by Ken Goss, CERDEC Public Affairs
ABERDEEN PROVING GROUND, Md. (April 11, 2016) — The Army is working hard to build lines of communication between the federal government and small business and industry nationwide through its Better Buying Power 3.0 initiative. This initiative is part of the Defense Department’s continuing effort to increase the productivity, efficiency and effectiveness of its many acquisition, technology and logistics efforts.
To support BBP 3.0, the Army Materiel Command’s Communications-Electronics Research, Development and Engineering Center, or CERDEC, held a Technical Interchange Meeting with Industry, or TIM, at the C4ISR campus here, March 31 and April 1, to help industry identify and align their efforts with CERDEC’s mission areas.
“It’s an exciting time for CERDEC as we continue to grow and adapt, remaining motivated and responsive to the Soldier’s needs,” said Henry Muller, CERDEC director. “Everything we do goes on a vehicle or an aircraft, whether it be a sensor or comms [communications] package. We work to equip the Soldier and bring down the weight [of the equipment], while making the Soldier more efficient.”
“We need to partner with industry to learn best practices and stay abreast of cutting edge technologies, and you gain an understanding by working with us, of how what you’re doing is applicable and how it can be relevant in terms of a solution for Army needs,” Muller said during his opening welcome at the event.
Approximately 285 companies registered to attend the CERDEC TIM, with 26 percent not having done business with CERDEC previously. Attendees represented large, small, woman-owned, veteran-owned, small-disadvantaged and Historically Underutilized Business Zone companies with interest areas ranging through research and development, science, prototyping and integration, services, manufacturing, and operations and maintenance.
Louise Borrelli, director of Wireless Systems for TrellisWare Technologies, saw the event as beneficial for her company.
“I recently took over the front end of technology research and development with my company, so I’m learning what CERDEC has, which gives me better insight to the possibilities for what my company can get involved in. Being able to preview slides for the presentations showed the targets of opportunity, then I was able to focus during the event meetings and get the most information possible to bring back to my company,” she said.
CERDEC engineers gave presentations on technology programs and plans in the areas of communications and networking; surveillance; electronic warfare; information systems; cyberspace operations; EO/IR sensors and sensor processing; mission command; intelligence; RF surveillance and signal processing; position, navigation and timing; reconnaissance; radar; power and energy; and more.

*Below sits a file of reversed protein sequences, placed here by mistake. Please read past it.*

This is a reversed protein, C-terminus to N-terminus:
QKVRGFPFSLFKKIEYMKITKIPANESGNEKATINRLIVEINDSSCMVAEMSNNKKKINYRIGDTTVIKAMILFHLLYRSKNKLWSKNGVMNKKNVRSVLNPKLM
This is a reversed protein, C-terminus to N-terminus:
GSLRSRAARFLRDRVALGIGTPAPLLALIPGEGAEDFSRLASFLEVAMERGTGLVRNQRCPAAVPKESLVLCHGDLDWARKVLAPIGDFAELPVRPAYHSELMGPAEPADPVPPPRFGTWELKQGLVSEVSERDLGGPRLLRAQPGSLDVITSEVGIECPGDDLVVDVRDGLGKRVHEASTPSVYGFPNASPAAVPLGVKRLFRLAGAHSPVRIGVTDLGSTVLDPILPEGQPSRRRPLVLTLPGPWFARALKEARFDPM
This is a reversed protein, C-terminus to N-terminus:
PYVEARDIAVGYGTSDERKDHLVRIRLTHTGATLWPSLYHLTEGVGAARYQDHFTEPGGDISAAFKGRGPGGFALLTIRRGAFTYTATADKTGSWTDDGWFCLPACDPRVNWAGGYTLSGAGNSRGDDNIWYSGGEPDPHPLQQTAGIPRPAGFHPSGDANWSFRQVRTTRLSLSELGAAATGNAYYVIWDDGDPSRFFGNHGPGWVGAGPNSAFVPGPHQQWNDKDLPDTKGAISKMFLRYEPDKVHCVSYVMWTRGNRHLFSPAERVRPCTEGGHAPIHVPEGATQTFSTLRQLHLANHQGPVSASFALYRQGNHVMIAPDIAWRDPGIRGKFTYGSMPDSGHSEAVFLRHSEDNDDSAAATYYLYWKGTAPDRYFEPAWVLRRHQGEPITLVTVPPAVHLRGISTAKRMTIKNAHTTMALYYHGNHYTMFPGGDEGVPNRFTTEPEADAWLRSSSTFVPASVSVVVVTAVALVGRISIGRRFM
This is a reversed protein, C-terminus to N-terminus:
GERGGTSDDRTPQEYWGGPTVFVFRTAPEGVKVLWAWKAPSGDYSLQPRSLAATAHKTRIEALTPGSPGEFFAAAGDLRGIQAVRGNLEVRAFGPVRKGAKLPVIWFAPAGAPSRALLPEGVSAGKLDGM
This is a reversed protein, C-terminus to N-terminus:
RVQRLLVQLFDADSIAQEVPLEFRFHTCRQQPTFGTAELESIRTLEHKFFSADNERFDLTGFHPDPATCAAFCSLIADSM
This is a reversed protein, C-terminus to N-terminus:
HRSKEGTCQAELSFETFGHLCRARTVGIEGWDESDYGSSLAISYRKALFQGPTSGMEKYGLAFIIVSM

This event ensures CERDEC finds the best ways to provide information to industry partners, while developing these relationships to leverage innovative ideas for its main customer — the Soldier, said Bruce Testa, CERDEC associate director for Technology and Strategic Planning.
“We are willing to work with each partner to tailor the best possible arrangement to help them share ideas with us,” Testa said.
Michael Monteleone, chief of the Cyber Security and Information Assurance Division for the CERDEC Space and Terrestrial Communications Directorate, was eager to meet with industry members during his presentations.
“This has been an opportunity to introduce ourselves, exchange contact information and prepare to plan one-on-one meetings to discuss project ideas more specifically. I was able to let them know we always have different aspects of a system reaching a maturity level at different times, so there are always new and different contract opportunities coming available at different times throughout the overall fiscal year range,” Montelone said.
CERDEC will make written responses to the questions during the Technical Interchange Meeting publicly available via FedBizOpps and do a full after action of the event in order to continue to improve for the next time. One area for concern said Bob Zanzalari, CERDEC deputy director, was having to limit attendance based on the venue. CERDEC had a waitlist of registrants who were not afforded the opportunity to attend.
“Despite the excellent turnout, 20 percent of the registrants didn’t participate. These were spaces that would have been eagerly filled by other members of companies in attendance and others on the waiting list. We’ll have captured this as a lesson-learned, which we will to look address in the future,” Zanzalari said.